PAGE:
Brett Anderson’s numbers looked like this: three innings pitched; no runs on one hit, with a walk. Tommy Kahnle pitched two innings, allowing a walk. Matt Belisle pitched the sixth, Adam Ottavino the seventh, and Rex Brothers the eighth.
The Giants managed only three hits and only mounted one threat after the fourth, when they loaded the bases in the eighth, on Crawford’s double and walks by pinch-hitter Brandon Hicks and Hunter Pence. pablo Sandoval, with an opportunity to put his name in lights, for a rare appearance this season, flailed at a third strike, and the Gianrts went meekly in the ninth.
Tim Hudson starts for the Giants tomorrow, and they can still take the series with a victory in the finale. In any case, a game like today’s was bound to come along, and the Giants need to forget this one quickly, all except the part where Matt Cain stepped up and answered the question about what was wrong with him: Absolutely nothing.
Tuesday, April 8, 2014
Giants Dismantle Diamondbacks in Season Opener, 7-3
For the twelfth Opening Day out of the fifteen played at AT&T Park, the fans went home happy, as Brandon Belt hit a first inning home run, scoring Angel Pagan, and San Francisco Giants went on to dismantle the Arizona Diamondbacks, 7-2, as the D-backs dropped their fourth home opener of the young season.
Tim Hudson pitched eight strong innings of three-run ball and became the first Giants’ starting pitcher with two victories, as San Francisco continued its scorching start to the season, going to 6-2 with the win, all against National League West opponents. Michael Morse (7 hits in 20 at-bats coming into the game) had two more hits, knocking in two runs with the second one and Belt, with his homer in the first, now is tied with Mark Trumbo for the league lead with five. Pagan and Crawford each had two hits as well, as the Giants collected ten all together. This was Morse’s fifth consecutive game with at least one RBI.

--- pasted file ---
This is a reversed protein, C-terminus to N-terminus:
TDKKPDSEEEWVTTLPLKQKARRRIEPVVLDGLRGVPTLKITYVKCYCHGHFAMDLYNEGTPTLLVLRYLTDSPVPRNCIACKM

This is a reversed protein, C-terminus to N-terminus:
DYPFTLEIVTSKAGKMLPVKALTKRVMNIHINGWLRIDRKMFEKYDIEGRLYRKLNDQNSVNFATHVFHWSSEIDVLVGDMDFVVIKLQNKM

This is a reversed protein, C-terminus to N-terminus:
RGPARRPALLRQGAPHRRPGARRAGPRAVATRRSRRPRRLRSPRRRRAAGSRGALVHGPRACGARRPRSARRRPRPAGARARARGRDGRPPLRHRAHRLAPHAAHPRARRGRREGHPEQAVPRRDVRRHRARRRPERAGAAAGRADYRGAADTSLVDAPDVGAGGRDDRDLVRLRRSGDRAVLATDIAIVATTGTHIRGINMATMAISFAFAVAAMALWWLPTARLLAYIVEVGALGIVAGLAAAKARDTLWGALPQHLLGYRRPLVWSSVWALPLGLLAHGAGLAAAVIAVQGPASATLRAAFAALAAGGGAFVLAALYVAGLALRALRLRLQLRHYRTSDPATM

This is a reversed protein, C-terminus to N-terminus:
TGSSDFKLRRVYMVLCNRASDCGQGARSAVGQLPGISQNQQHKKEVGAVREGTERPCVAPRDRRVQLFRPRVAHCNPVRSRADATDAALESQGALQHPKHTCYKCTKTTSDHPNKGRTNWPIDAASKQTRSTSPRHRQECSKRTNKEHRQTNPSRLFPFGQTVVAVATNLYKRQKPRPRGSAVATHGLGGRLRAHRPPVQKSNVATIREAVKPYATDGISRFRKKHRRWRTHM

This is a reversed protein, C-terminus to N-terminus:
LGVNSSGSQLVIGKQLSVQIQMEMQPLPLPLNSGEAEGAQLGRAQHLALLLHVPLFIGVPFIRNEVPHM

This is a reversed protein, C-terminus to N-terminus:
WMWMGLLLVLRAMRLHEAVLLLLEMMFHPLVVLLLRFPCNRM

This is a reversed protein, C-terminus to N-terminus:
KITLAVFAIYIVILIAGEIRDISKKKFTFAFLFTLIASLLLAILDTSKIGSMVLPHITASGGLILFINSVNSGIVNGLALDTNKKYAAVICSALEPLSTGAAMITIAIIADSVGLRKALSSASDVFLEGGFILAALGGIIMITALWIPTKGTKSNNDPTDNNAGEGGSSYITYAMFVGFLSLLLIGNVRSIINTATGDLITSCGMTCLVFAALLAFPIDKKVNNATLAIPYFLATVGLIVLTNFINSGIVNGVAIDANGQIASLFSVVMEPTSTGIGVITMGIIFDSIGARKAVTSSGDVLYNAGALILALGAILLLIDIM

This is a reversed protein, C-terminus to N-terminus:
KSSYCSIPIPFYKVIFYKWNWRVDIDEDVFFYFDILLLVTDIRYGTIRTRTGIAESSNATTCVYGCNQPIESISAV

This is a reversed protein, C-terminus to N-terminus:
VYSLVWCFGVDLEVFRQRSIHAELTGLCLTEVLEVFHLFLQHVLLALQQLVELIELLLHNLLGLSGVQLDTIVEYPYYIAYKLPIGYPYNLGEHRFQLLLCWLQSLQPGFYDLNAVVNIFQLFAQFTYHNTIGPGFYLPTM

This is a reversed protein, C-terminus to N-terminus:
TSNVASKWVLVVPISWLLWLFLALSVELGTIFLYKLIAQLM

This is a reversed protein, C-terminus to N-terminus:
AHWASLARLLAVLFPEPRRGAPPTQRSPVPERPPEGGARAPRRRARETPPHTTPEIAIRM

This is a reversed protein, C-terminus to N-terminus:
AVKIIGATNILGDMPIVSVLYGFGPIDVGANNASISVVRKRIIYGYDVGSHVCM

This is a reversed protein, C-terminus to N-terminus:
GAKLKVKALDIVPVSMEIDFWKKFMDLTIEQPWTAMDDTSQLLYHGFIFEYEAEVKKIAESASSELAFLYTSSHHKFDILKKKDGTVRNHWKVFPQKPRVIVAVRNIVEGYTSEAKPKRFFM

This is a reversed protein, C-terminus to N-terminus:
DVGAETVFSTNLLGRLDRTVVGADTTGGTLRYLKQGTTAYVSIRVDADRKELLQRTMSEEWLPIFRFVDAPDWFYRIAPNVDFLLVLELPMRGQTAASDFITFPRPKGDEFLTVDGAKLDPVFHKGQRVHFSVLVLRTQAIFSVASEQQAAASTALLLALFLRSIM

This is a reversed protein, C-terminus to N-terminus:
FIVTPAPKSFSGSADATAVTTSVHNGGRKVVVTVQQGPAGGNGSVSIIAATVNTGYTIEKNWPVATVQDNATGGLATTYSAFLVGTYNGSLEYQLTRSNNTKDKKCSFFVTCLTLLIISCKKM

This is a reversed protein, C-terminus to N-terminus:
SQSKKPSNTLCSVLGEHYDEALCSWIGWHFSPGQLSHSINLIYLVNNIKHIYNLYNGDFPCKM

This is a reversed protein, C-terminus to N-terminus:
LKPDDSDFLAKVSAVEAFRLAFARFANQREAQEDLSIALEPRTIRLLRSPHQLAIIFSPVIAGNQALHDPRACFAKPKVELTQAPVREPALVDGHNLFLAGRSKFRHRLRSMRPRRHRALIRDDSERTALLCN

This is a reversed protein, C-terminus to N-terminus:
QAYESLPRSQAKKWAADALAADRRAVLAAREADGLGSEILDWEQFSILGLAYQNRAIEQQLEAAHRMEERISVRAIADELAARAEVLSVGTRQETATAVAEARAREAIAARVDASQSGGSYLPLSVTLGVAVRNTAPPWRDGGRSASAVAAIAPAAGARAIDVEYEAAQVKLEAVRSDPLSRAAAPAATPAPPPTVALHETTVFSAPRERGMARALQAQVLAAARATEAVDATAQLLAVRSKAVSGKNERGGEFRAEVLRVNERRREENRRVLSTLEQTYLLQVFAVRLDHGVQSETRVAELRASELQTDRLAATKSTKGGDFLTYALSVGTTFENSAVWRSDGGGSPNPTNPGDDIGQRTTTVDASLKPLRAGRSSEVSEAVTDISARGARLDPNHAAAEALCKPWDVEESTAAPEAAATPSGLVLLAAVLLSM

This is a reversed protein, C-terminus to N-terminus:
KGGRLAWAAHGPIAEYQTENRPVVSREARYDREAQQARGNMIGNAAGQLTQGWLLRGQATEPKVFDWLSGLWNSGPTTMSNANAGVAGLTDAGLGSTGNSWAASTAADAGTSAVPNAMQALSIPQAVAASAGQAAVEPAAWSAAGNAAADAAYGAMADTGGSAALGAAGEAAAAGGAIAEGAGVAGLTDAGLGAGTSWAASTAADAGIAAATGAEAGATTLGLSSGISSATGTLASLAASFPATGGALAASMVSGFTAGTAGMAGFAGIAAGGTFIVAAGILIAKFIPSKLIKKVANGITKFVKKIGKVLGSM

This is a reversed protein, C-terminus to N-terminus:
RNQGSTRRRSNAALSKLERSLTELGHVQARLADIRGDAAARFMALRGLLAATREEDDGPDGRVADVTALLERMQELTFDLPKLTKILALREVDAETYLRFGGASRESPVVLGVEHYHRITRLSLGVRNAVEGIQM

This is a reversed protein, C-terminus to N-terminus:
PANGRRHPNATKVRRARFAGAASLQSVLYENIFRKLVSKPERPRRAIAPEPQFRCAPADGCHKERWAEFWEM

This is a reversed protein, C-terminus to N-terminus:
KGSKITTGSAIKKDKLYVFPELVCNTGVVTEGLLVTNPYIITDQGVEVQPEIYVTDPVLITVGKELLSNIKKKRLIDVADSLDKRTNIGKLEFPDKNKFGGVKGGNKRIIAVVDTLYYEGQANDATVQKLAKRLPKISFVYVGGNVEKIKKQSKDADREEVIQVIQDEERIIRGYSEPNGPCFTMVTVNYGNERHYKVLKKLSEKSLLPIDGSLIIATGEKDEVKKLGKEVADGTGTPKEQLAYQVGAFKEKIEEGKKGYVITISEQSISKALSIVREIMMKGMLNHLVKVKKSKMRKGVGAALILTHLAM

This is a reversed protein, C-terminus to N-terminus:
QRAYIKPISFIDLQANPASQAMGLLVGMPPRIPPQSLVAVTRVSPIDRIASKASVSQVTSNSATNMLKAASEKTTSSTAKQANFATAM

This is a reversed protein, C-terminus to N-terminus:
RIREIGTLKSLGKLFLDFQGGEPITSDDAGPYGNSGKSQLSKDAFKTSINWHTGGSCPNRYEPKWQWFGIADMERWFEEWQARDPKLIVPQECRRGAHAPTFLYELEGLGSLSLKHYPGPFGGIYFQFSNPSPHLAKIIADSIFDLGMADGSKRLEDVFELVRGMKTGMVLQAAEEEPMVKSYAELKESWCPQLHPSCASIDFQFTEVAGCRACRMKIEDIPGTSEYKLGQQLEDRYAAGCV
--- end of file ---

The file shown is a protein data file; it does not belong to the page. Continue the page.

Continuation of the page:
Trevor Cahill (7.90), who pitched creditably in a 2-0 loss at Chase Field last week, gave up five runs on eight hits in three-plus innings, as the Giants continued to score early and often. Cahill departed in the fourth for Ryan Rowland-Smith (3.00 ERA, 3.0 IP), who pitched out of the fourth, before running into trouble in the fifth. Pence drew a two-out walk, and then when Mark Trumbo couldn’t handle Gregor Blanco’s high fly to the warning track, which bounced into the stands for a ground-rule double, Pence ended up at third. Crawford then came to the plate and lined a single into right, scoring both Pence and Blanco. In a close play at the plate, Blanco slid wide past Montero, who missed the tag, making the score 7-2. After Hicks was walked intentionally, Hudson struck out to end the inning.
Mark Trumbo, who led the league with home runs coming into the game (5) knocked in the D-backs’ first run with a ground ball force out in the second inning. Then, in the top of the fourth, Paul Goldschmidt led off with a double, the third inning in four that the D-backs got their leadoff batter on base, and Martin Prado followed with a single to right field, Goldschmidt stopping at third. Miguel Montero (.200) came up with no one out and runners at the corners and though Hudson got ahead on the count 0-2, Montero still managed to hit it to center for a sacrifice fly, Goldschmidt scoring on the play. Mark Trumbo lofted a high fly to Morse in left for the second out, and Angel Pagan made a fine running knee-high catch on a liner by Chris Owings, to end the inning.
The D-backs scored once more in the eighth when Tony Campana led off with a triple off the wall in right and scored when Parra grounded out to Hicks. J. Putz closed out the final inning for the D-backs.
It was the sixth consecutive Opening Day victory at AT&T Park, and showed that the Giants’ bats are reacting favorably to the home field as well as the air in the drier climates in which they have played their first seven games. In a season resplendent with scorching bats, it’s also comforting to see Tim Hudson begin his career with the Giants with two quality start victories.